Clinically, myelosuppression has been found to be related more to the duration of CI than to the dose of CS drugs (Price, 1987), supporting the model prediction that the alternative schedule may be more toxic than the standard schedule. However, if toxicity is related to peak drug concentration then frequent infusions may be less toxic than infrequent bolus applications, as has also been observed in clinical trial results (Shah et al., 1985; Hande, 1996). Mathematical calculations indicate that if drugs are given by bolus every 3 weeks, then peak concentrations are 298, 13, 25, and 5 times higher for FU, MTX, CTX, and ADR, respectively, than if the same dose intensity is given by weekly infusions for 48 hr. Thus, if toxicity is a function of peak concentration, infrequent bolus administration may be substantially more toxic than frequent infusions.

Alternatively, toxicity may be a function of the relative average dose intensity. Using all six drugs at the standard doses, this intensity is one. The relative average dose intensity for combinations using 5, 4, or 3 drugs is 5/6, 2/3, or 1/2, respectively. The relative average dose intensity for high-dose therapy with two-fold higher dose intensity using all six drugs is 2. Thus, if toxicity were a direct multiple of the average relative dose intensity, then single-drug regimens at the standard dose intensities would inflict only one-sixth the toxicity of the six-drug regimen. Finally, toxicity may instead be a function of the cumulative amount of drug given. Clinically, this is known to be true for the cardiotoxicity of ADR.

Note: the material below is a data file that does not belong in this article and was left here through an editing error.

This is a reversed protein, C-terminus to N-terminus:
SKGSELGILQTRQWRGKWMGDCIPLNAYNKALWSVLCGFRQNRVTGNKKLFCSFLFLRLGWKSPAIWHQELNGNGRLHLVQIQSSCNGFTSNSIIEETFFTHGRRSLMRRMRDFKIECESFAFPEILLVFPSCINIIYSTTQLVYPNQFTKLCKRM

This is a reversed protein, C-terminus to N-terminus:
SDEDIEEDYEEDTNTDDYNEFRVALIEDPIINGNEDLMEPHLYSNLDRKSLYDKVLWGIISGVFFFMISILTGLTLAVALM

VI.K. Discussion and Conclusions

A KITT model of multi-drug cancer chemotherapy was developed to elucidate as to how treatment may be tailored for individuals based on tumor cell kinetic parameters that can be easily measured from tumor biopsies. The model generates a number of predictions that are consistent with results of clinical studies published in the literature. For example, altering drug scheduling may be more effective than dose escalation; more frequent application of CS drugs by CI may be more effective than infrequent application by bolus at the same dose intensity. Theoretical results suggest that cytostatic drugs should be applied in conjunction with cytotoxic drugs to slow tumor regrowth between applications and to delay the evolution of drug resistance. Tumor kinetics are predicted to affect the response to drugs, such that tumors with a high PI may respond better to CS drugs than tumors with a low PI, while tumors with a low PI are predicted to respond better to nCS drugs. Finally, results indicate that CAF therapy is more effective than CMF therapy. Relevant empirical studies were discussed.

As discussed above, the computational approach of the present invention, which differentiates drugs based solely on their half-lives, cell-cycle phase specificities, and schedule of application, generates results matching those observed empirically. Modeling some possible drug combinations, however, may require that KITT be modified to incorporate more biochemical detail. Synergism or negative interactions among drugs may depend on specific biochemical reactions and may require Michaelis-Menten kinetics or other descriptions of protein binding to be combined with the simple dose response models used here. In addition, more complex cell cycle arrests in a particular phase or abrogation of arrest may be important. Models with such drug interactions are currently being developed by the author based on data from extensive cell culture studies. While more detailed models may be helpful in particular cases, their drawback is that much more data from a given individual's tumor would need to be gathered, which could become too impractical and expensive for the clinic.